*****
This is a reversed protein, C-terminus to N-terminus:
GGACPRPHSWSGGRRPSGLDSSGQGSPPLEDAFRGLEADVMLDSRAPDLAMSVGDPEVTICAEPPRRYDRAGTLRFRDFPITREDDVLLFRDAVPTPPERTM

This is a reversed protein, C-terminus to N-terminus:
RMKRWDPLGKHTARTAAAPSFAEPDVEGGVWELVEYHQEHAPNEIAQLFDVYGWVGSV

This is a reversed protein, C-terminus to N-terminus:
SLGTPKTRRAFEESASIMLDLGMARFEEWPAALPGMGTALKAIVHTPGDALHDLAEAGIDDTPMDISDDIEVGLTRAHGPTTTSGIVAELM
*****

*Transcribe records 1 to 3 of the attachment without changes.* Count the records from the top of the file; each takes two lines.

This is a reversed protein, C-terminus to N-terminus:
GGACPRPHSWSGGRRPSGLDSSGQGSPPLEDAFRGLEADVMLDSRAPDLAMSVGDPEVTICAEPPRRYDRAGTLRFRDFPITREDDVLLFRDAVPTPPERTM

This is a reversed protein, C-terminus to N-terminus:
RMKRWDPLGKHTARTAAAPSFAEPDVEGGVWELVEYHQEHAPNEIAQLFDVYGWVGSV

This is a reversed protein, C-terminus to N-terminus:
SLGTPKTRRAFEESASIMLDLGMARFEEWPAALPGMGTALKAIVHTPGDALHDLAEAGIDDTPMDISDDIEVGLTRAHGPTTTSGIVAELM